The termination of these staffmembers were carried out by a right of centre Council majority. Even though the firings were carried out, there was a strong opposition by the left of centre civic party. The municipality was home to prolific provincial politicians such as CCF MLA Ernest Winch, father of the South Vancouver MLA Harold Winch, who served as opposition leader of the provincial CCF from 1938-1953, and later Member of Parliament from 1953-1972. Additionally, because of the left-leaning roots of Burnaby at this time, when Tommy Douglas resigned as Premier of Saskatchewan, he chose Burnaby-Coquitlam as the seat on which to run as first leader of the federal New Democratic Party. More information regarding this political history can be found in the chapter by Seager and Fowler in Suburb of Happy Homes: Burnaby Centennial Themes, edited by Leonard Evenden.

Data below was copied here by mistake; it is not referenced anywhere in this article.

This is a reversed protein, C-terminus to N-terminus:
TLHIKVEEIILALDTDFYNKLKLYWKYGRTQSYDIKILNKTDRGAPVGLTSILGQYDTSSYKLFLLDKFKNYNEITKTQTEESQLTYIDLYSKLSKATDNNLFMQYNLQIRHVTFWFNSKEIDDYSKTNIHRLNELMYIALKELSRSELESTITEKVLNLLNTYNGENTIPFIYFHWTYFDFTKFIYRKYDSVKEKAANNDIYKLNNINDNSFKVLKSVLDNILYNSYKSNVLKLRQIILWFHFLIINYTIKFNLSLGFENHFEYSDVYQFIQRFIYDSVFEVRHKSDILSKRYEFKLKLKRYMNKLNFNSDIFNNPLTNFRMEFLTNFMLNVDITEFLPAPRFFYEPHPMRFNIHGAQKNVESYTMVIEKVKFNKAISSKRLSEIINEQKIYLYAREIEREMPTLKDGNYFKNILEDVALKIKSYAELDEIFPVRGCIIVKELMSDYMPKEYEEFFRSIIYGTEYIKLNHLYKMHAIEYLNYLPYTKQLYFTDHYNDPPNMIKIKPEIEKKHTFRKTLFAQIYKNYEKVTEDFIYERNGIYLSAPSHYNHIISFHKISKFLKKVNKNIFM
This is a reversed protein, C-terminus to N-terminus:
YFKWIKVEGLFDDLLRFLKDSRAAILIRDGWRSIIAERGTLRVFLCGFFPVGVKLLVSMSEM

Leading up to the 1963 election, the left of centre party campaigned on an election platofrm of rehiring the Muncipal Planner. The election resulted in the Burnaby Citizens’ Association forming government with a strong majority of seven Councillors.
Towards an Apartment Location Policy…
In early 1964, after the previous planner turned down the offer to reapply, the municipality embarked on an extensive search to hire a new Planner. By March of the same year, Anthony (Tony) Lea Parr would head the previously underfuned planning department. The new planner was inundated with half-completed projects and frayed planning initiatives. But, before long, he embarked on a detailed study of suitable areas for future development within the municipality. The study was motivated by several key factors. The first priority among Councillors was to enhance the quality of new low-rise apartment construction. One of the Councillors had referred to them as ‘clap-traps’. The second priority was a response to a regional directive for the municipality to absorb a doubling of population over the next seven years. A final reason was to implement the guidelines proposed by the Lower Mainland Regional Planning Board (LMRPB), a federation of local governments preceding Metro Vancouver. They also had produced a planning policy document for Burnaby titled, Towards an Apartment Location Policy.